People hear two things and they panic:
First, that it's a venereal disease.
Second, that it's incurable.
It has driven men and women of all ages to the edges of sanity, to compulsive celibacy, even to suicide. Its existence has destroyed relationships and marriages.
It is Herpes, a sexually-transmitted disease believed to be of epidemic proportions in the U.S. today. Estimates range from 20 to 70 million victims.
In the Washington area alone, there are an estimated 100,000 new herpes victims each year.
Nobody really knows the number for sure because herpes--unlike syphillis and gonorrhea--need not be reported since it is not terminal. For a lot of people, especially men, it is little more than a nuisance.
However, for victims like William Hibbs, "You cannot imagine, how emotionally devastating it can be to hear you have herpes . . . "
Bill Hibbs, 31, is executive director of the Washington area chapter of HELP, outgrowth of a national Herpes research and support organization affiliated with the American Social Health Association. Many of the 45 local HELP groups were founded by victims out of their own despair and frustration that something as ubiquitous and persistent should be treated offhandedly by physicians and researchers.
Indeed, representatives of ASHA express concern not merely with the lack of attention being paid to herpes, but to venereal diseases in general. Wendy Wertheimer, ASHA's Washington representative, notes that syphillis is up 24 percent in women and 58 percent in babies. Penicillin-resistant gonorrhea has increased 400 percent in the last three years.
The federal VD-prevention program, she says, is headed for an $8 million cut. There is only $2 million allocated for research on all sexually transmitted diseases at the National Institutes of Health and only about $9 million altogether. With rare exceptions, medical schools pay VD little heed and research physicians have little incentive to compete for the few grants there are.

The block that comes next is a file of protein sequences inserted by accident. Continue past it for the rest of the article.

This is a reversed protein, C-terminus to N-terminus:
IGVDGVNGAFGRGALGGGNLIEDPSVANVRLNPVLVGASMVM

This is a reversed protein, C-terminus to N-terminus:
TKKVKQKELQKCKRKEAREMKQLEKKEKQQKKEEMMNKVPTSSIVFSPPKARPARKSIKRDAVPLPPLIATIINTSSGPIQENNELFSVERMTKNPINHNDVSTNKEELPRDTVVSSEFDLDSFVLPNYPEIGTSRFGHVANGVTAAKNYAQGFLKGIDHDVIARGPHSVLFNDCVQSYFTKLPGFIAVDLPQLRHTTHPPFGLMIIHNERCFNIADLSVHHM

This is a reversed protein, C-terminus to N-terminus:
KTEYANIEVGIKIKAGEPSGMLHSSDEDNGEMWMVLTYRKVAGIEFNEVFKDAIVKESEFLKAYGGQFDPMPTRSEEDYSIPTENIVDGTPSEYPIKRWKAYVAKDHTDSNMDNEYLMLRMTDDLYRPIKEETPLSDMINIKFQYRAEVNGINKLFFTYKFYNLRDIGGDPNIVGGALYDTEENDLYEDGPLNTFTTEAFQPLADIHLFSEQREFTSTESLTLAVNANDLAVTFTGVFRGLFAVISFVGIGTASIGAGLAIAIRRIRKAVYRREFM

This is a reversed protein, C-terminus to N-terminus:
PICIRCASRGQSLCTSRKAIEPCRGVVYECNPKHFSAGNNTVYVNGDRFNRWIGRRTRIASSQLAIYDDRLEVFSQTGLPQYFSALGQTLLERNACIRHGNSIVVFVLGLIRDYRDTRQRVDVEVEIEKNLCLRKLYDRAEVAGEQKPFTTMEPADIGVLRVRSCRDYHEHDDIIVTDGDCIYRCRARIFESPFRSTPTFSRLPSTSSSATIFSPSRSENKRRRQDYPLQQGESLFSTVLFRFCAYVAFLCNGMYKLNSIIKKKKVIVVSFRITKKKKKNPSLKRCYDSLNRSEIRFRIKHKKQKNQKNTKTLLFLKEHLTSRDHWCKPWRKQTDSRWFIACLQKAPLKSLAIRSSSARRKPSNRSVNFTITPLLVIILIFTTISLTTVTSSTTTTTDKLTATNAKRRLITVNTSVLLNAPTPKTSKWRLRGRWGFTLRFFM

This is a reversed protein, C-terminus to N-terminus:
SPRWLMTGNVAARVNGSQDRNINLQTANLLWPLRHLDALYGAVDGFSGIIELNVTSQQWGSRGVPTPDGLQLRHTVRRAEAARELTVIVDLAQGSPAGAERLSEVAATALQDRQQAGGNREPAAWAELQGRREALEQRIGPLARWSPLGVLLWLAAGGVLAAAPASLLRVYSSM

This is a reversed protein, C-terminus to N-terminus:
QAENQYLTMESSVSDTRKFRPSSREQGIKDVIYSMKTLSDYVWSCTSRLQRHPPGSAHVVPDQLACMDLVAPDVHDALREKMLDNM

The herpes simplex virus is a cousin to the virus that causes chicken pox and shingles, one of those viruses that lurks deep in the cells of nerves where most of the body's defenses cannot reach. There can be long periods between recurrences of herpes. Some people have no recurrences at all. Others have them monthly or more often. Four or five outbreaks a year are considered average.
There are actually two herpes simplex viruses. One, which has traditionally caused cold sores, has afflicted mankind for as long as it has existed. The second virus--the one that has been associated primarily with sexual transmission--causes sores in or around the genital area. However, most recently, the cold-sore variety has shown up in the genital area, and vice versa.
Sexually-transmitted herpes has been around a long time too, but it is only since the mid-'70s, with the wholesale loosening of sexual strictures, that it has exploded into an epidemic.
Herpes manifests itself in sores, sometimes excruciatingly painful, in the area where the virus first entered the body. When the sores are present, and just before, the person is "shedding virus," which means he or she is very contagious. When there is no outbreak, there is no contagion.
Even during an outbreak, because the virus can live only on a human host, it is virtually impossible to transmit herpes any way other than by direct contact. Herpes can be transmitted by sexual contact, by kissing, by hand. Virus from a cold sore can be transmitted to an eye where it can blind the victim, or to a baby where damage can be even more devastating.